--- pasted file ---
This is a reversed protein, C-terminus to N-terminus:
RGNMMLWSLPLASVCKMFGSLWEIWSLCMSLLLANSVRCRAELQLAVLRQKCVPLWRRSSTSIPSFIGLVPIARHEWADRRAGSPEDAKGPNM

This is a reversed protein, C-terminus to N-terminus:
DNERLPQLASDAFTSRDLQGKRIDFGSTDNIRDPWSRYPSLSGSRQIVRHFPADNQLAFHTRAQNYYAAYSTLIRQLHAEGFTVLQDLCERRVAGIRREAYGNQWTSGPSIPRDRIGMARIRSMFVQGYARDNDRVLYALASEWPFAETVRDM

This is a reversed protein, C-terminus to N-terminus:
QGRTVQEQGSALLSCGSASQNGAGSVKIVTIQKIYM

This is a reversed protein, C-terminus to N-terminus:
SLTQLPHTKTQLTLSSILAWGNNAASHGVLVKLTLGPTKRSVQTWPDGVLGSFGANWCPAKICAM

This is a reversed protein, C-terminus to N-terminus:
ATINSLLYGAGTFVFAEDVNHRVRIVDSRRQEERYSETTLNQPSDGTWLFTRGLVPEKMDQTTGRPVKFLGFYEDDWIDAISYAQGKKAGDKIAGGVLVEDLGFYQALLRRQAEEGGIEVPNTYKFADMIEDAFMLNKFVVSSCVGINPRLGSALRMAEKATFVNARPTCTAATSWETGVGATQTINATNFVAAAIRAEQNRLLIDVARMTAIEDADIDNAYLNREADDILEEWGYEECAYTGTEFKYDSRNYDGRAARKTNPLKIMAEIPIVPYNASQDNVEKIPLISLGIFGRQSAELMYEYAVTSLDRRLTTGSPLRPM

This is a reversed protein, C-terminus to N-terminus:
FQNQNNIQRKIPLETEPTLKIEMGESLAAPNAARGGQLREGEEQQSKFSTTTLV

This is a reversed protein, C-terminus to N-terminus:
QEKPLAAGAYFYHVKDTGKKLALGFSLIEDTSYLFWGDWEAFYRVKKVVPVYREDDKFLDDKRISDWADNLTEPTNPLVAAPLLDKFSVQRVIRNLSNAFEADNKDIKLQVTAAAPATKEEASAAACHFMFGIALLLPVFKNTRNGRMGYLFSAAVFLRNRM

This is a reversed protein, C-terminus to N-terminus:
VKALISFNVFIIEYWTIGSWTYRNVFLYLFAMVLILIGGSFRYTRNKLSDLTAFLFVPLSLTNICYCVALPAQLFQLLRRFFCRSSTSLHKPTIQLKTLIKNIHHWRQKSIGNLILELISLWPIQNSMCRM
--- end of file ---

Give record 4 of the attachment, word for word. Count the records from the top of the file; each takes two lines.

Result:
This is a reversed protein, C-terminus to N-terminus:
SLTQLPHTKTQLTLSSILAWGNNAASHGVLVKLTLGPTKRSVQTWPDGVLGSFGANWCPAKICAM